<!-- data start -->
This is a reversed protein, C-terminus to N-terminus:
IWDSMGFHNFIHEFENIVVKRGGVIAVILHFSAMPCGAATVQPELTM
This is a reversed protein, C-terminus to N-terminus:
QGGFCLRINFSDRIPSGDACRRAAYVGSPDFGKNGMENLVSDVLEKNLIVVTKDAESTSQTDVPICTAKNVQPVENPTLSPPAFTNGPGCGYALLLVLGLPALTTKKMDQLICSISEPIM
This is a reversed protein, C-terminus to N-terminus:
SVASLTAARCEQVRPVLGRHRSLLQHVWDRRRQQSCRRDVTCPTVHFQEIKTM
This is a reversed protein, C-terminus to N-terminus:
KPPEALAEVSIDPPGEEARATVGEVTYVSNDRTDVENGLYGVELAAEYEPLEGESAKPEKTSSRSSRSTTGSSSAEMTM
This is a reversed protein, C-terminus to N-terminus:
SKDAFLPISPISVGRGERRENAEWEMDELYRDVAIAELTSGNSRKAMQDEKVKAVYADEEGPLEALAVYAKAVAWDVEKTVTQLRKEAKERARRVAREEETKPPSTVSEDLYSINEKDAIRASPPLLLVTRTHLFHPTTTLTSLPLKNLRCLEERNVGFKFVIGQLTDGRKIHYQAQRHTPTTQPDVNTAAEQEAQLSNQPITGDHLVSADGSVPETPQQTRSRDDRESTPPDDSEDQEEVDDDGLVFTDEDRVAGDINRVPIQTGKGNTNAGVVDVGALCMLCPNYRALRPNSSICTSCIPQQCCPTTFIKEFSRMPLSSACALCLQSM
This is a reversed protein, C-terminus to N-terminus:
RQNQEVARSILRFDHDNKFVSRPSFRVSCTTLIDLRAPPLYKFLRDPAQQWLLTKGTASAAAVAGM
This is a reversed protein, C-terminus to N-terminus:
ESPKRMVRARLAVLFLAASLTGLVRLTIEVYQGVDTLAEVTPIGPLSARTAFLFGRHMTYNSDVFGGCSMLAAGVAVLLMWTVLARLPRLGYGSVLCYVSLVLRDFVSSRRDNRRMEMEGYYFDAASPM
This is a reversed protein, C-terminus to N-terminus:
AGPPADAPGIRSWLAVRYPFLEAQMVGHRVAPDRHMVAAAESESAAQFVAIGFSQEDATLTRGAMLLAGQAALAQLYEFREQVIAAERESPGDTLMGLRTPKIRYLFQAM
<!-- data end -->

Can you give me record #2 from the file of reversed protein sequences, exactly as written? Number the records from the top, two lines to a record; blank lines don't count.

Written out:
This is a reversed protein, C-terminus to N-terminus:
QGGFCLRINFSDRIPSGDACRRAAYVGSPDFGKNGMENLVSDVLEKNLIVVTKDAESTSQTDVPICTAKNVQPVENPTLSPPAFTNGPGCGYALLLVLGLPALTTKKMDQLICSISEPIM